A Pick Hits award winner, Zaxcom's Fusion is a digital mixer/recorder designed for multisource capture situations like reality TV and surround sound. Two CF card slots enable redundant recording of four audio tracks without moving parts. The internal 16 × 16 mixer's extensive capabilities are realized through a TFT touch screen, and four additional record tracks and a full digital effects package are options.
Nagra showed two significant new models: the Nagra VI, a six-input, 120GB hard disc recorder, and the Nagra LB, a two-channel flash recorder. The Nagra VI offers broadcast wave recording at sampling rates up to 96kHz and is iXML compatible. The Nagra LB is designed for high-resolution (up to 192kHz) field recording, with full onboard editing and the ability to send files via Bluetooth connection to a cellular phone.
Celebrating its 60th anniversary, Studer announced its OnAir 2500 console. Designed for both remote and studio applications, this self-contained broadcast system houses control surface, I/O breakout, DSP core and power supply all within a sturdy, compact chassis.
Other notable field-ready hardware included the MAYAH Communications Flashman II, a portable audio recorder/codec that can feed live audio to the studio while simultaneously recording for editing in the field.
JK Audio introduced BluePack, a handy beltpack for field reporters that offers Bluetooth connectivity for filing reports via mobile phone.
Microphones and wireless
Lectrosonics showed a new RF concept in prototype form. The D4 is a four-channel digital wireless mic that holds four interleaved channels on a digital carrier, with both transmitter and receiver measuring roughly 5in wide × 5in deep × 2in high, making it perfect for camera-hop applications.
Holophone won a Pick Hits designation with the introduction of the PortaMic 5.1, a budget-priced camera-top surround mic with integral Dolby Pro Logic II encoding to stereo outputs, allowing direct recording of surround in ENG/EFP applications. Sony showed two interesting camera-top products: the DWT-B01 and DWR-S01D portable digital wireless system, and ECM-680S, a switchable stereo/mono shotgun microphone.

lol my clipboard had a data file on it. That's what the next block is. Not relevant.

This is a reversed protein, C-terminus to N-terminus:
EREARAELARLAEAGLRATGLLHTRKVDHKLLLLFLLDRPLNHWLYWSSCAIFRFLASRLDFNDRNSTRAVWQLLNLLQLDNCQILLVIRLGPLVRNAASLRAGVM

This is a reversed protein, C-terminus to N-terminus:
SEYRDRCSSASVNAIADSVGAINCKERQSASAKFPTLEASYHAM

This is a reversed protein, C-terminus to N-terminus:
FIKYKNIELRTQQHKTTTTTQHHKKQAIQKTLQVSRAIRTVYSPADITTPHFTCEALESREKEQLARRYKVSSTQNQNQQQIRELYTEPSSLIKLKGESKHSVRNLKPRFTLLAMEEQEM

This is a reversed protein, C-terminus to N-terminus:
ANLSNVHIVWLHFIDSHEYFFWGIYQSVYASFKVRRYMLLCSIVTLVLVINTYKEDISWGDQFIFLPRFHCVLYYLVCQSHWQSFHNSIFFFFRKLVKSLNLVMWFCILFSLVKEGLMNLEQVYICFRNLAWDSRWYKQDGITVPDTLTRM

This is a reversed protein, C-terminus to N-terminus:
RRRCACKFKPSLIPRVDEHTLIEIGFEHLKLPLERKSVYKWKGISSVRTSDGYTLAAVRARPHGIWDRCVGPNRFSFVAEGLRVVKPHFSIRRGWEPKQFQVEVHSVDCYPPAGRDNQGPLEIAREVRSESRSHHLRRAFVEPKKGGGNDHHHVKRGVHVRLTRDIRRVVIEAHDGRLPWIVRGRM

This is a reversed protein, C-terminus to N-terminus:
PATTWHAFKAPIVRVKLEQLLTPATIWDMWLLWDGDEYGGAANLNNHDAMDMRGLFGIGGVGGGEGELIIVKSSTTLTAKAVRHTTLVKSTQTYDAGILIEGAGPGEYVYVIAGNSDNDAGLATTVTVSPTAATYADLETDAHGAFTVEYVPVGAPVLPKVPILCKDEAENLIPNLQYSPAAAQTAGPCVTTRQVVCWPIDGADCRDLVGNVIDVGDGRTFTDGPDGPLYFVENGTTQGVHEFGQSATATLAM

The big news from Shure was its UR1M, a micro-sized transmitter for the UHF-R system. The UR1M measures less than 2in tall, is specially treated for sweat resistance and offers 10/50mW selectable RF power.
Sennheiser introduced two twin products. The EM 3732 twin wireless receiver boasts a 90MHz tuning bandwidth, onboard frequency search and integrated antenna splitter. The company's MKH 800 Twin microphone is a dual-capsule design with discrete outputs, allowing post-production manipulation of the two signals.
Tools of the trade
Also new and notable were Wohler's WohlerPlus audio processors, configurable to meet precise functionality needs, including DSP, monitoring and metering. Users of Aviom's A-Net digital networking system were treated to the 6416a microphone preamp module, a 16-channel unit with high-quality preamps and MCS handheld remote interface. Finally, those waiting for a surefire way to archive their vinyl record collections should note the Audio-Technica AT-LP2D-USB turntable, which converts the audio to WAV, WMA or MP3 files.
Jack Kontney writes Broadcast Engineering's Audio Technology Update e-newsletter and is president of Kontney Communications, a communications and content creation firm.